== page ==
I mentioned earlier in the week the striking absence of any explicit references in Barack Obama's inaugural address to 9/11. Vinca LaFleur, who was a National Security Council speechwriter for Bill Clinton, suggested that the speech's call for a renewal of fundamental American values was an indirect refutation of the notion that "9/11 changed everything."
Another 9/11-related view of the speech strikes me: It's the kind of speech—specifically because of the theme of shared responsibility and shared burden in a long struggle—that we famously did not hear from George W. Bush after 9/11.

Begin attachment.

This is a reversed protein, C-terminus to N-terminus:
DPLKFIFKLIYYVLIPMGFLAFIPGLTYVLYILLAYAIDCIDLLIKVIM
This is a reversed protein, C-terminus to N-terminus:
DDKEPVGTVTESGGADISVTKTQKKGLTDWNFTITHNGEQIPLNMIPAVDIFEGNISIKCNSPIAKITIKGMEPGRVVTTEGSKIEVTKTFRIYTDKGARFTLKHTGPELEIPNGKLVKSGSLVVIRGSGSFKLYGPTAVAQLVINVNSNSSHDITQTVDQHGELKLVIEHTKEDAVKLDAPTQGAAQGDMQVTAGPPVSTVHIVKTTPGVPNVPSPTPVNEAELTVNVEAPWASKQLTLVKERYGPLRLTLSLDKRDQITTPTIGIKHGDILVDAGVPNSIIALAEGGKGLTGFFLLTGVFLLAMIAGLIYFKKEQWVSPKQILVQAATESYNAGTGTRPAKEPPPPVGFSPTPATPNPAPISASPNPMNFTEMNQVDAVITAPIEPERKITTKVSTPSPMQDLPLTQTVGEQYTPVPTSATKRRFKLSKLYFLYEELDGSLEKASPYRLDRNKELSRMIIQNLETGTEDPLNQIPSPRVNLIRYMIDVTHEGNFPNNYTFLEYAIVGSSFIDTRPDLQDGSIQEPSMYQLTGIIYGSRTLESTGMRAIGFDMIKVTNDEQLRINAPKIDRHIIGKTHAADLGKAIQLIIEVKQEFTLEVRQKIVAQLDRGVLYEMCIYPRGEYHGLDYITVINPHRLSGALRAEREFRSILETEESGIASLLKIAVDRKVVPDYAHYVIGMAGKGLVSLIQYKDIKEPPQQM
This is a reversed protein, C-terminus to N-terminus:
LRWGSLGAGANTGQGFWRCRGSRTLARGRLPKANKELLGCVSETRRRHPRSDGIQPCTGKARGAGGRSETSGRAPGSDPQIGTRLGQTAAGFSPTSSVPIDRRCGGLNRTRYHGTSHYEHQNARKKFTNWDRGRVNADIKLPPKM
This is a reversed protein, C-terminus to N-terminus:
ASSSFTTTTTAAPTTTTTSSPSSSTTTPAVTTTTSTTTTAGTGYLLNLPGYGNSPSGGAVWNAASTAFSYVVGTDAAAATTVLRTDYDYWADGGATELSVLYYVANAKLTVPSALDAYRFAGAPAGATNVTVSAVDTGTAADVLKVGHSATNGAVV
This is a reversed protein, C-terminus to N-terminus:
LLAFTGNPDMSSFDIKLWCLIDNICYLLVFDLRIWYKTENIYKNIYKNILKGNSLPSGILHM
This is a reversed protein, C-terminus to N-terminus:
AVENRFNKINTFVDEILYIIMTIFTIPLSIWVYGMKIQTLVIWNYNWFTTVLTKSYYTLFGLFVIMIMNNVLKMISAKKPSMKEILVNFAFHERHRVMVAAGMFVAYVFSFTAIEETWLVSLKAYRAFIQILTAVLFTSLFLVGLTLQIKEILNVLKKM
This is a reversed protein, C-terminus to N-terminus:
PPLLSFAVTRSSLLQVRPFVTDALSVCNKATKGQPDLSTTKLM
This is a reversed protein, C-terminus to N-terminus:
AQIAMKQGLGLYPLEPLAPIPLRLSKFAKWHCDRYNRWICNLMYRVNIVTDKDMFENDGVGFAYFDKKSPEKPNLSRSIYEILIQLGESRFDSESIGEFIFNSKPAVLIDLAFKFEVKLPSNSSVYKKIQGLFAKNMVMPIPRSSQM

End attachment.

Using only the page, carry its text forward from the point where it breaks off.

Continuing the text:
He and his gang did talk about a long struggle, but the sacrifice was to be borne by our armed forces while the rest of us at home hugged our children and went shopping. This dichotomy, by the way, nicely set up the troops as a political shield—if you criticized the Bush national security policy, you were attacking the troops who were busy sacrificing for you.
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